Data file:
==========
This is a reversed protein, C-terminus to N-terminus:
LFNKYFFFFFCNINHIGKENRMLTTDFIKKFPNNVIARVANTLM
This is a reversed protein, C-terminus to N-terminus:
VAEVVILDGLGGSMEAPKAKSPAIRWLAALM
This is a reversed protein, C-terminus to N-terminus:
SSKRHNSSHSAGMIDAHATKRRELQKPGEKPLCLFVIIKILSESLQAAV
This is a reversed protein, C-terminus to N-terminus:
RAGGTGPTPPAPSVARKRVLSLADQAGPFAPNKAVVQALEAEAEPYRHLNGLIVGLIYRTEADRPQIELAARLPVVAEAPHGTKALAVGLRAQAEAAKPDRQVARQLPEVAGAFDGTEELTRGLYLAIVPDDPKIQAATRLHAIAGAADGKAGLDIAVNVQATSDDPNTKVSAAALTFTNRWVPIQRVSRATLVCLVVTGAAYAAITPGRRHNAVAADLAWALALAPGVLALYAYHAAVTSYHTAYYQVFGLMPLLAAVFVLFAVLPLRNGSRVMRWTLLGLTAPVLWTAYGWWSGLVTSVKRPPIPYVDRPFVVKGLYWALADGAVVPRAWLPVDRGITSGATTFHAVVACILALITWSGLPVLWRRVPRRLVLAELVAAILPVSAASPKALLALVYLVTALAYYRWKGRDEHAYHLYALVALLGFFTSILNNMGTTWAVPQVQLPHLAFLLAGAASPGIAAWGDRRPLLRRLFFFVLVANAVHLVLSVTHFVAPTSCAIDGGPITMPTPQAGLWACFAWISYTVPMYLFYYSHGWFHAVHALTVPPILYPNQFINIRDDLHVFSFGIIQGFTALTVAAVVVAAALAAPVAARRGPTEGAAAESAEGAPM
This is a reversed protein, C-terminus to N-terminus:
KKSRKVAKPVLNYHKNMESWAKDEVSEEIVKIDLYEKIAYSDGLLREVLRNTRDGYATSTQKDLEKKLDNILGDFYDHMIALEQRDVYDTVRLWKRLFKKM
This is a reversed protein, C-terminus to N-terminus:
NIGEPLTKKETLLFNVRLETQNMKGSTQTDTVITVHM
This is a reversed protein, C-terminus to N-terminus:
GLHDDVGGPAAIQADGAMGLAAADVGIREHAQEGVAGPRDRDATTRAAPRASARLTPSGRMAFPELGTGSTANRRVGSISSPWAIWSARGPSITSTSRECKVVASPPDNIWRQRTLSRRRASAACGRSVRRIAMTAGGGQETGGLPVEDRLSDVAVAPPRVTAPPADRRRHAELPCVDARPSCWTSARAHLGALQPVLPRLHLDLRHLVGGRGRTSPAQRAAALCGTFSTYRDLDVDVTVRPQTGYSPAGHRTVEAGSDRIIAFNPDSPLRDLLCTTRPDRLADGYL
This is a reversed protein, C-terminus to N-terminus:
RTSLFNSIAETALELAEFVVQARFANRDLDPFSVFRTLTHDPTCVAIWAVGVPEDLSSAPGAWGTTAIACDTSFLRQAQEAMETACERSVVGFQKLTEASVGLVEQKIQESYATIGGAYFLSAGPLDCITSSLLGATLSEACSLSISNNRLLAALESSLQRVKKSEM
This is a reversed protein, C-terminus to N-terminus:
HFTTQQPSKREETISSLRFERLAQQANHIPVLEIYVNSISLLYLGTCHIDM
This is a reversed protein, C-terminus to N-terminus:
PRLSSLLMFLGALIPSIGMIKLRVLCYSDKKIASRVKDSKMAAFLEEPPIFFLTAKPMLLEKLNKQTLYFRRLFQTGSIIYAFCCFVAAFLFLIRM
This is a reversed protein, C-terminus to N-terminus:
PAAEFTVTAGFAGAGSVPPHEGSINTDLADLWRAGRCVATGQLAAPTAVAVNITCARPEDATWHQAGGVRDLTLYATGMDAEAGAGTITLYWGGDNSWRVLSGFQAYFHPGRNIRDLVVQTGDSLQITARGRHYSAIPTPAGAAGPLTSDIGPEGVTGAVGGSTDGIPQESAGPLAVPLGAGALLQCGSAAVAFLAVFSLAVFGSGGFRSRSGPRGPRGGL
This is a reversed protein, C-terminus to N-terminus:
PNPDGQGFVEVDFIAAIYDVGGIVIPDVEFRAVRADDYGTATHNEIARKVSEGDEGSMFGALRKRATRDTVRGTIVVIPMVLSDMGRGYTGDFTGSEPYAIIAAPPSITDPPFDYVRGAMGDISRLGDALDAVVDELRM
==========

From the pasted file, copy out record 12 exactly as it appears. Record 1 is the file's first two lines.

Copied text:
This is a reversed protein, C-terminus to N-terminus:
PNPDGQGFVEVDFIAAIYDVGGIVIPDVEFRAVRADDYGTATHNEIARKVSEGDEGSMFGALRKRATRDTVRGTIVVIPMVLSDMGRGYTGDFTGSEPYAIIAAPPSITDPPFDYVRGAMGDISRLGDALDAVVDELRM